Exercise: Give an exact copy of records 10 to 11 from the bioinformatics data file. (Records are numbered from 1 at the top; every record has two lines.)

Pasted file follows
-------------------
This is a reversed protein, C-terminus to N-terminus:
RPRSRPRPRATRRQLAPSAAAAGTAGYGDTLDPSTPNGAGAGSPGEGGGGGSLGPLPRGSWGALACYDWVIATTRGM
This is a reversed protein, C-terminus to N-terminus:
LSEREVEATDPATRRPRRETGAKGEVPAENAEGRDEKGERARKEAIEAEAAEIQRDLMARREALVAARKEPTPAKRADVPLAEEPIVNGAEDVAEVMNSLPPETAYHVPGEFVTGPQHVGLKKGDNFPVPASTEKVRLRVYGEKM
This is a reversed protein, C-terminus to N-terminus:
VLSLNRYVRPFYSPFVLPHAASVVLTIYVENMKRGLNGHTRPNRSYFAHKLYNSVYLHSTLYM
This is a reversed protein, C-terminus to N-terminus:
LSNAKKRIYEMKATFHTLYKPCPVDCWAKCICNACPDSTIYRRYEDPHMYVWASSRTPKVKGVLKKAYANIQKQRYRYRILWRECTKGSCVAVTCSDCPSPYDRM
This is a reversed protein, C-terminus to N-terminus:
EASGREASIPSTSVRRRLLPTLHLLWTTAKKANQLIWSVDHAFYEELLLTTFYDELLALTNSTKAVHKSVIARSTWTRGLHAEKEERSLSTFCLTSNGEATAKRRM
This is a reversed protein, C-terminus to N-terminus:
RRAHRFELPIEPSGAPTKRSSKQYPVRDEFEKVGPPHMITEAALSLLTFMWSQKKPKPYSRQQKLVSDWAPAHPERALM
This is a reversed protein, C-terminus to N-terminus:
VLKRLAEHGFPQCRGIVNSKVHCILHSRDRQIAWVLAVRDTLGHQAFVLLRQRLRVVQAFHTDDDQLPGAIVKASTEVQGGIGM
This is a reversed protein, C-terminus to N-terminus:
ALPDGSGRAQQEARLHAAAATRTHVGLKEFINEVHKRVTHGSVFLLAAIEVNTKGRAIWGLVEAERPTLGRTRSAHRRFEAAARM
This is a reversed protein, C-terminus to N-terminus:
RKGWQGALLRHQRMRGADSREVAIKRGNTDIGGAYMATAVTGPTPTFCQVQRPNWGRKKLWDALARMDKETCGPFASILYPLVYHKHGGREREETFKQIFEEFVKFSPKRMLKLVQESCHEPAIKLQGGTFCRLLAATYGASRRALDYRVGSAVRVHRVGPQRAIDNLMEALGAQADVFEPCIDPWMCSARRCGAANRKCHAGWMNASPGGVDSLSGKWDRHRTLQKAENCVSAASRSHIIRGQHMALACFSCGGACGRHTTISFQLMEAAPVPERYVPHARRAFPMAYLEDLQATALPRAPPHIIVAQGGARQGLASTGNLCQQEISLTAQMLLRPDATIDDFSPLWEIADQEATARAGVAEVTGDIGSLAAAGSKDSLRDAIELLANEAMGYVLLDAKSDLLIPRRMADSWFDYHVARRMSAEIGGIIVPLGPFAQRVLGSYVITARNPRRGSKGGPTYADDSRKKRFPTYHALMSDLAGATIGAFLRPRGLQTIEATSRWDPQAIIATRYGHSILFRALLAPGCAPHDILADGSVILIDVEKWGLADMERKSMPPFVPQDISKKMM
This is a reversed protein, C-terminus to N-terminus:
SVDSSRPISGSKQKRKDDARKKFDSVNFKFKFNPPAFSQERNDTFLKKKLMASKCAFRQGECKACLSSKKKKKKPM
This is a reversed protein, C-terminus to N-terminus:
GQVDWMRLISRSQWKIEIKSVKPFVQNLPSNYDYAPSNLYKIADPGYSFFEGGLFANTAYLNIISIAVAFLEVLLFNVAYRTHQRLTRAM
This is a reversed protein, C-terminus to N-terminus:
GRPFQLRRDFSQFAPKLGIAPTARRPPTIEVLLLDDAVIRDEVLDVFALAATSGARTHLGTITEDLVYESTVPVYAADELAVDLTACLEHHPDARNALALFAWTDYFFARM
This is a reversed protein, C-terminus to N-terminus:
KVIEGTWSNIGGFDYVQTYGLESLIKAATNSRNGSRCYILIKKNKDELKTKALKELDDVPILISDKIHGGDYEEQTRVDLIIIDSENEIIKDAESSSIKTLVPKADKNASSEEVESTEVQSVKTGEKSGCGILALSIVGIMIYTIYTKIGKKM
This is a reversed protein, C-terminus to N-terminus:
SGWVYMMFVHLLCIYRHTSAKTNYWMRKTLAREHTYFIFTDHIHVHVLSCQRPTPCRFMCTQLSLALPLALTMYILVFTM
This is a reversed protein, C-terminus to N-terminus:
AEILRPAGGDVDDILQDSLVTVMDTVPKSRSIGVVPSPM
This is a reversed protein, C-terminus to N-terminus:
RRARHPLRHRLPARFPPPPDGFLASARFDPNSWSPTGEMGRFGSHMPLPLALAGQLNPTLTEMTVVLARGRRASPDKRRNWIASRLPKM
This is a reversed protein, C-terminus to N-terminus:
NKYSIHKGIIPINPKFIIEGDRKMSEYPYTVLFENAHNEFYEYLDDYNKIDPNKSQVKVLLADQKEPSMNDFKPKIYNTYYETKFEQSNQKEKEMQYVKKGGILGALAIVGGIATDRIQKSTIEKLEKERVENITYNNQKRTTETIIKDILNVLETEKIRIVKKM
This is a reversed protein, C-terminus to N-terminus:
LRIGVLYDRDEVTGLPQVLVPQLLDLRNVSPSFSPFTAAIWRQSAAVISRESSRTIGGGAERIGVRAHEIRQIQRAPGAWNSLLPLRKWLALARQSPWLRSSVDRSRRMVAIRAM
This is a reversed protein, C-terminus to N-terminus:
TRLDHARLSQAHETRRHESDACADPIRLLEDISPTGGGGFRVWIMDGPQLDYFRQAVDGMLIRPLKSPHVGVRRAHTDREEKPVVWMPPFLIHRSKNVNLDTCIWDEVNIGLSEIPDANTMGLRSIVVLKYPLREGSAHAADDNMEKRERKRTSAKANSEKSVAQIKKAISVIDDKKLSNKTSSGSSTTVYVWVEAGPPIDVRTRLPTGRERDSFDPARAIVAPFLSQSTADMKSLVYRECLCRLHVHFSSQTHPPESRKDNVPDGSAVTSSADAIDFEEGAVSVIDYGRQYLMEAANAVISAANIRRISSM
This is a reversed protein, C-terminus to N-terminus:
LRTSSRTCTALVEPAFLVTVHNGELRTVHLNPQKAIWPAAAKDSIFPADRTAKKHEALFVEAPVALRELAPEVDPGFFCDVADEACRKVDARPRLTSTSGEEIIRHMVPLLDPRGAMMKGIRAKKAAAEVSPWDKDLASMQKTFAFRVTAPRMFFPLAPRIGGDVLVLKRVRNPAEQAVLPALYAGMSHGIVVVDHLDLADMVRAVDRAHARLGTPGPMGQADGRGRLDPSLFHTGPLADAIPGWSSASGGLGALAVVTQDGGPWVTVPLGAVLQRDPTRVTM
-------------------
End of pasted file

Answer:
This is a reversed protein, C-terminus to N-terminus:
SVDSSRPISGSKQKRKDDARKKFDSVNFKFKFNPPAFSQERNDTFLKKKLMASKCAFRQGECKACLSSKKKKKKPM
This is a reversed protein, C-terminus to N-terminus:
GQVDWMRLISRSQWKIEIKSVKPFVQNLPSNYDYAPSNLYKIADPGYSFFEGGLFANTAYLNIISIAVAFLEVLLFNVAYRTHQRLTRAM